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FDA publishes new guidelines for COVID-19 vaccine approval

New rules mean a COVID-19 shot is unlikely to be approved pre-election in the US

The US Food and Drug Administration (FDA) has released new guidance detailing how it will grant emergency use authorisations (EUA) to COVID-19 vaccines.

The most notable guideline to emerge from the FDA’s new advisory stipulates that data from phase 3 studies of any potential COVID-19 vaccine should include a median follow-up duration of at least two months after patient’s receive their final dose.

This guidance ensures that no COVID-19 vaccine is likely to be approved before the US presidential election, which is taking place on 3 November. US president Donald Trump has said a number of times over the last few months that a vaccine for COVID-19 could come before election day, however with the White House endorsing the new FDA rules, this is now highly unlikely.

'We're going to have a great vaccine very, very shortly. I think we should have it before the election, but frankly the politics gets involved,” Trump said in a video recorded outside the White House on Wednesday.

A number of COVID-19 vaccines have entered late-stage phase 3 trials, raising concerns among experts that companies may seek regulatory authorisation before sufficient safety data is collected.

In September, a joint letter written by leading researchers and bioethicists urged Pfizer to delay submitting a marketing authorisation application for its potential COVID-19 vaccine.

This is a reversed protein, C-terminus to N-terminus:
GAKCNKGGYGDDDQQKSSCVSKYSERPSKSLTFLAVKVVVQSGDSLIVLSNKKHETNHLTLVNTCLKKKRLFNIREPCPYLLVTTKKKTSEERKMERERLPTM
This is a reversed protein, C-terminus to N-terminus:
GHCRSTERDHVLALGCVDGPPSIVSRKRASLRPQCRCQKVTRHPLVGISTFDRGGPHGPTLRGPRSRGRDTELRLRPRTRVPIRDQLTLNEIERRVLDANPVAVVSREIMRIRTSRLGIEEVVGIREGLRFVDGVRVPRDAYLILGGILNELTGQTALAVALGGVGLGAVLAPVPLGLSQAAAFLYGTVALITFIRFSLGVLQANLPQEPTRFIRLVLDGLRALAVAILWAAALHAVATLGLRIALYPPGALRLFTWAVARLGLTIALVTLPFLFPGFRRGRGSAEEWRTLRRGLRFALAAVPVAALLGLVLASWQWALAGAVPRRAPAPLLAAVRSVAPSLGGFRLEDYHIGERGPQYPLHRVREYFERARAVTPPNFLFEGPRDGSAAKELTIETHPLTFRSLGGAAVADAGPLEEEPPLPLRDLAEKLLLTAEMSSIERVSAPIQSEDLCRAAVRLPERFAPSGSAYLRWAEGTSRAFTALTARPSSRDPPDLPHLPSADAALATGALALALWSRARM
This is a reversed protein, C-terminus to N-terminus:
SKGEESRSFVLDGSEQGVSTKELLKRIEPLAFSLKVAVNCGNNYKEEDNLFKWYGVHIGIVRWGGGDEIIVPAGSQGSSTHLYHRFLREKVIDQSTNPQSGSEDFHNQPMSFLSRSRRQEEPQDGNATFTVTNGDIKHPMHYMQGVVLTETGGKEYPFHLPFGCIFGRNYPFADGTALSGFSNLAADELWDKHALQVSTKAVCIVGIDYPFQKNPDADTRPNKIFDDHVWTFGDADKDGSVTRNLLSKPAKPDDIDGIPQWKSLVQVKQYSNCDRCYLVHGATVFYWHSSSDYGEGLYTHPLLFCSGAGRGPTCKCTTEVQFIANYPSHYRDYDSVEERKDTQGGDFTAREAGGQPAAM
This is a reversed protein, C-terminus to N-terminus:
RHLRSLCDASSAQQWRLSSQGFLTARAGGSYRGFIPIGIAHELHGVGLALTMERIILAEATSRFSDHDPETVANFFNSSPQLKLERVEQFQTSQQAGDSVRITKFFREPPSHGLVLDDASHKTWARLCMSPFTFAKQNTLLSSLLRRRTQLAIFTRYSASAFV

Pfizer recently reported that it expects initial efficacy results from its BioNTech-partnered phase 3 trial in late October. The company’s chief executive officer Albert Bourla criticised the politicisation of COVID-19 vaccine development last week, according to the Financial Times.

Referencing the first presidential debate in the US, Bourla wrote in a memo to staff – seen by FT – “I was disappointed that the prevention for a deadly disease was discussed in political terms rather than scientific facts. People, who are understandably confused, don’t know whom or what to believe”.

Bourla, along with the leaders of AstraZeneca, Johnson & Johnson, Merck, Moderna, Novavax and Sanofi and GlaxoSmithKline, co-signed a pledge in September promising to uphold rigorous safety and efficacy protocols for their respective COVID-19 vaccines.

In the joint pledge, the companies promised to “only submit for approval or emergency use authorisation after demonstrating safety and efficacy through a phase 3 clinical study that is designed and conducted to meet requirements of expert regulatory authorities such as the FDA”.

Article by
Lucy Parsons

9th October 2020

From: Regulatory



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